Sometimes we all need to just take a time out
I often speak about requiring your kids to respond with first time obedience (first time means you say it, they do it the very first time  Posts on first time Obedience ) I did and still do expect my kids to respond not only to their Dad and I with first time obedience,  but also to the authorities in their life.  When they don’t, we have a problem and we try to take care of that right away.

However, requiring first time obedience doesn’t mean that we raise our voice, stop using polite words, like please, with our requests or respond with short tempers.  Our out of control behavior, harsh tones or shouting should not be excused just because our kids are not being obedient.  We need to be modeling how to handle conflict even when we are completely exasperated, tired or have dealt with our children on this very issue for the 453rd time.  Our response is just as important of a training tool as the discipline itself.  Our kids are watching and learning from us all the time. 

Here are some tools I have used to help me keep my cool during times of conflict.

1.  This is not about me. Knowing and sometimes repeating this mantra, “This is not about me.”  When my kids were young, I had a tendency to think every misbehavior was a direct reflection of my abilities.  A wise older friend reminded me that we all are fallen and fall short of the glory of God and we need to understand that our children are sinners and have a sin nature and that our job, as parents, is to give them the same grace and gentle correction that God gives us.  It is not about me but about training my children in the same manner that God trains me. The Bible is clear that a good parent disciplines a child He loves and since I know how gently, but consistently, God disciplines me then I need to afford my kids the same grace.

2. Don’t discipline if you are angry.  I have a time out chair, not only for the kids, but for me.  If I was angry, I had my kids sit on the couch in self control hands while I went to my chair with self-control hands.  My hands were generally clasped in prayer as I knew I needed to seriously calm down before I said or did something I would regret later.  My parents disciplined in anger and as I was a very strong willed child, that parenting crossed lines it should have never crossed and it was damaging to me.  Taking the time to gain self control and pray allowed me to show and train my kids in anger management and appropriate conflict resolution.  A parent yelling at a child, using hurtful words or tones is never good parenting.  Taking the time to calm down and pray is wise and is setting a great example for your children.

3. Set rules, expectations and consequences ahead of time. I found it infinitely helpful in my kid’s younger years to have talked through our rules and consequences of those rules ahead of time with my husband.  We used the Doorpost poster and filled all of it out with the rules, the appropriate Bible verses (the Biblical reason why) and the consequences for each and posted them in several areas in our home.  This allowed my husband and I to be on the same page and the rules and consequences be consistent no matter who was at home.  We shared these with grandparents and babysitters so that the rules never changed.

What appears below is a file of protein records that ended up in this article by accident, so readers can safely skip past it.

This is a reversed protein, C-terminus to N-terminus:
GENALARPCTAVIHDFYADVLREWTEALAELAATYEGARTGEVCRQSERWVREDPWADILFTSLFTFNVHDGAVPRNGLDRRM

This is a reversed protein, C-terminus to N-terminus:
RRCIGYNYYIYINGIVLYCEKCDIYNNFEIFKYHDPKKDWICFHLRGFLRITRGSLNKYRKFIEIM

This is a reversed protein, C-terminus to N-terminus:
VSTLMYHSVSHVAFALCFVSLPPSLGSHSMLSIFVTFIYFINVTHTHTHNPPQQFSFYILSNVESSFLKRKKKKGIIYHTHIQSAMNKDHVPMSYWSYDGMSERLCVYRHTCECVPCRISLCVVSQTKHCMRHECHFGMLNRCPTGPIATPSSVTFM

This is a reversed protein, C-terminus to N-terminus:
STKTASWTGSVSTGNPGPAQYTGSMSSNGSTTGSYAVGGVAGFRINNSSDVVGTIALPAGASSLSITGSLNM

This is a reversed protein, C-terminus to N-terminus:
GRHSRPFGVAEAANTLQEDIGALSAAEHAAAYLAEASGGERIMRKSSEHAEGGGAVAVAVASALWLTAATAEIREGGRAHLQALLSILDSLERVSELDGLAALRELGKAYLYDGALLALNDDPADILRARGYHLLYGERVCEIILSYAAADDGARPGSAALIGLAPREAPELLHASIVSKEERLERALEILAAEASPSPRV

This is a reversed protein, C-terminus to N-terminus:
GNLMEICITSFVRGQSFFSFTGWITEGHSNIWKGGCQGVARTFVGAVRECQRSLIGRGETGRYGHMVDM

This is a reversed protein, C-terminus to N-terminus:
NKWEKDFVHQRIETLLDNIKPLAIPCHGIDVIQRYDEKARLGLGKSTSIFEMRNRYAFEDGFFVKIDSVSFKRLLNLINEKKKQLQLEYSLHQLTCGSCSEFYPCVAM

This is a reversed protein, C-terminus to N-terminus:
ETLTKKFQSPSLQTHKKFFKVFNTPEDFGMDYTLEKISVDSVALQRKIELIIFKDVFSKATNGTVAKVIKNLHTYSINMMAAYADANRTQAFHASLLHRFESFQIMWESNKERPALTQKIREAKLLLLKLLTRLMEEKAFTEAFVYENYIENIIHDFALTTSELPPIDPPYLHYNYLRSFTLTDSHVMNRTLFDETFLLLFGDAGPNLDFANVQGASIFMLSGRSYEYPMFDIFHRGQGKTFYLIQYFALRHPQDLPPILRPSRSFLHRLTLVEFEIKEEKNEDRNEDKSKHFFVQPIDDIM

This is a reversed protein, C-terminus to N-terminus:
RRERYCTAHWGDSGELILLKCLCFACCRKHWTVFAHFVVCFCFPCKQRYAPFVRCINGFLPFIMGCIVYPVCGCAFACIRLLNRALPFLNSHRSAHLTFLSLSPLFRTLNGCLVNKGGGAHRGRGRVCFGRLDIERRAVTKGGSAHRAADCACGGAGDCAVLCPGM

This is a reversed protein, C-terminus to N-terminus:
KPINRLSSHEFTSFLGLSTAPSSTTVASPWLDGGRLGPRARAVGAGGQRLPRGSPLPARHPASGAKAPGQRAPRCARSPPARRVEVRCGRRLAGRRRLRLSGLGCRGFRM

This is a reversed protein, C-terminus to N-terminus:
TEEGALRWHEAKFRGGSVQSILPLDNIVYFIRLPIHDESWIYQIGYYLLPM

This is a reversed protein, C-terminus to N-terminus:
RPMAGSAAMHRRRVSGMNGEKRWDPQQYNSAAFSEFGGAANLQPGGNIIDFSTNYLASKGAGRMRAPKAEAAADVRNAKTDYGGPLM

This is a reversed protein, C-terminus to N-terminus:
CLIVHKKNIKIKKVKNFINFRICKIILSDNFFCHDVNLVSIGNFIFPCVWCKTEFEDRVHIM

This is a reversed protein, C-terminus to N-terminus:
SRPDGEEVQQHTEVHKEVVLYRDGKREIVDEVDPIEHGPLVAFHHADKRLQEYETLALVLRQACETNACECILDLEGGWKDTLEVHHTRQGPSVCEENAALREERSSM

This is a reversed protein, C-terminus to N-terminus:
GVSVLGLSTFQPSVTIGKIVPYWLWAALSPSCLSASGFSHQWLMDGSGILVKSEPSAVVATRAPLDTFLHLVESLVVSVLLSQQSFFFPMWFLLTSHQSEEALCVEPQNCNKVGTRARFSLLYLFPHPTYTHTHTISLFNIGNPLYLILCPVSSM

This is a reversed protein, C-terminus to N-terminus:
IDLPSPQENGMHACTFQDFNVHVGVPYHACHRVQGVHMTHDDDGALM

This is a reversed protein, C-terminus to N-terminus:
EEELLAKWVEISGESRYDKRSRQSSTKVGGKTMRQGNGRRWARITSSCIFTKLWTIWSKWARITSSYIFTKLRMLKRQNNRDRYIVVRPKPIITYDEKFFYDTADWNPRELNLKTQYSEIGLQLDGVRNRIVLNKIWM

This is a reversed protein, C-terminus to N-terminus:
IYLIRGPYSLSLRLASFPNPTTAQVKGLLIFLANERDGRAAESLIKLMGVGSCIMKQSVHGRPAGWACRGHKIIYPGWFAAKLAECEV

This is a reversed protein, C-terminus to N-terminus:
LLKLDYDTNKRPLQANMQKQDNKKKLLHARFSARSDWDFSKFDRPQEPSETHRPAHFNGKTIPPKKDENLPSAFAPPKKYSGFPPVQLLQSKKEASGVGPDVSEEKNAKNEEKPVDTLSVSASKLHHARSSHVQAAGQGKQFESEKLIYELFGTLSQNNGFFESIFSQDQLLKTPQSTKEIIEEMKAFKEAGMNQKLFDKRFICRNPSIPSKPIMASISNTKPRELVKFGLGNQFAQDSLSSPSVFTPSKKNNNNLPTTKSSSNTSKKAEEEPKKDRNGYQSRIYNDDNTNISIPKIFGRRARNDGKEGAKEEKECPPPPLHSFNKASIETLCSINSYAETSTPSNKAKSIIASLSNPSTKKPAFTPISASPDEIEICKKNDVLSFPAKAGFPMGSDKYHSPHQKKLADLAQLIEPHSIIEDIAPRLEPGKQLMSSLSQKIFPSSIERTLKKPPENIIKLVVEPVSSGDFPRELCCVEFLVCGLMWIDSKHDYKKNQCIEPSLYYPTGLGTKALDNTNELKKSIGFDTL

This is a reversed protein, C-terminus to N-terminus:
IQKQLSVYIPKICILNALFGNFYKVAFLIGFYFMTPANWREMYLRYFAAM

4. Give Grace. We all have bad days.  We all have days that we just can’t seem to get it together.  We might be tired or in pain or just having a hard day and as I appreciate it when I get grace on days like that, I want to give my kids that as well.  If your children are characterized by first obedience (they are first time obedient 80% of the time), and within the first hour of the day are in trouble for the third time, pull them aside and get eye to eye and just ask them what is going on.  Remind them of the rules and then maybe just snuggle and watch a cartoon together for a bit.  

5. Be willing to ask for forgiveness. Sometimes, I lose it. Sometimes, I yell. Sometimes, I say things I don’t mean. I am a sinner and fallible.  Sometimes, I need to say, “I am so sorry that I handled that so badly. Please forgive me for yelling. I was wrong.”  Whenever I have blown it and have needed to apologize and ask my children’s forgiveness, they have responded with such grace and love.  They humble me and have taught me how to accept other’s apologies. 

Parenting is hard. Training children is hard. However, we are doing more than just disciplining our children, we are training them to appropriately handle conflict with their spouses and children. One way I use to check myself is to ask whether I would be okay with my someday grandchildren be spoken to, disciplined and trained in the same manner I am speaking, disciplining or training my kids.  There have been times that the answer to this was a resounding no and then I had some work to do.  Funny, I have become a much better wife, friend and daughter because of the heart training I have had to do since becoming a Mom.  It’s hard, but worth it. 

Leave a Reply